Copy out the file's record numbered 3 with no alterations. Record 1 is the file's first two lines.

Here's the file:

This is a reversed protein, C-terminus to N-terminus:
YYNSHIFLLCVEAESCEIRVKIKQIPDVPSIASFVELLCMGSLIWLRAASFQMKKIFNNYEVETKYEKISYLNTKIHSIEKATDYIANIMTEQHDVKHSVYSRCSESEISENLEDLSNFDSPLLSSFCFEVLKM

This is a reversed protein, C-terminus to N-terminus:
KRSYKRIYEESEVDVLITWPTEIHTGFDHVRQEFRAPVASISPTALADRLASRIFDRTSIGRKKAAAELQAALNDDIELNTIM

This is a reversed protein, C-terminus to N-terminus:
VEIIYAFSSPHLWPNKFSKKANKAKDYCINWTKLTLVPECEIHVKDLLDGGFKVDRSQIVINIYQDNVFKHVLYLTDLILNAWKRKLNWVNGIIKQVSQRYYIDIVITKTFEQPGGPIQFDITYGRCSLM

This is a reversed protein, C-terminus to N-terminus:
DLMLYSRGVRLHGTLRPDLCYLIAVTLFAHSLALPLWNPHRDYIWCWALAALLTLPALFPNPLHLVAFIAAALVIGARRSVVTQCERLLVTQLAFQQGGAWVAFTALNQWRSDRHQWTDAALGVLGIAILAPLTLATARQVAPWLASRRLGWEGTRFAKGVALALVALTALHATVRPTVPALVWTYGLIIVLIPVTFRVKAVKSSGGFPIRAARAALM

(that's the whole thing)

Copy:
This is a reversed protein, C-terminus to N-terminus:
VEIIYAFSSPHLWPNKFSKKANKAKDYCINWTKLTLVPECEIHVKDLLDGGFKVDRSQIVINIYQDNVFKHVLYLTDLILNAWKRKLNWVNGIIKQVSQRYYIDIVITKTFEQPGGPIQFDITYGRCSLM